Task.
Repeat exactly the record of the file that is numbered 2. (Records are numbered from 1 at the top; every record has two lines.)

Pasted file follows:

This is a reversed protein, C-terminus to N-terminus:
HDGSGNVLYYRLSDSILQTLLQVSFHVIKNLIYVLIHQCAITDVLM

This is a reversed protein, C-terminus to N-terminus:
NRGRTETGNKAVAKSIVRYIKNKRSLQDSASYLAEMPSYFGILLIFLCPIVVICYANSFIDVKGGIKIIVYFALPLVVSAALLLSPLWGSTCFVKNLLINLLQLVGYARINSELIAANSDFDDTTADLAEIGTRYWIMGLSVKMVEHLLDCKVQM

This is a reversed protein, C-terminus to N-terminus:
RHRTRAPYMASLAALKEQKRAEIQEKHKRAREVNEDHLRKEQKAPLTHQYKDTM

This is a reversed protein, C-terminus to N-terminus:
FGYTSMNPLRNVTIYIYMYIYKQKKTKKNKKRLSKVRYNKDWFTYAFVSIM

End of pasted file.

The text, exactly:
This is a reversed protein, C-terminus to N-terminus:
NRGRTETGNKAVAKSIVRYIKNKRSLQDSASYLAEMPSYFGILLIFLCPIVVICYANSFIDVKGGIKIIVYFALPLVVSAALLLSPLWGSTCFVKNLLINLLQLVGYARINSELIAANSDFDDTTADLAEIGTRYWIMGLSVKMVEHLLDCKVQM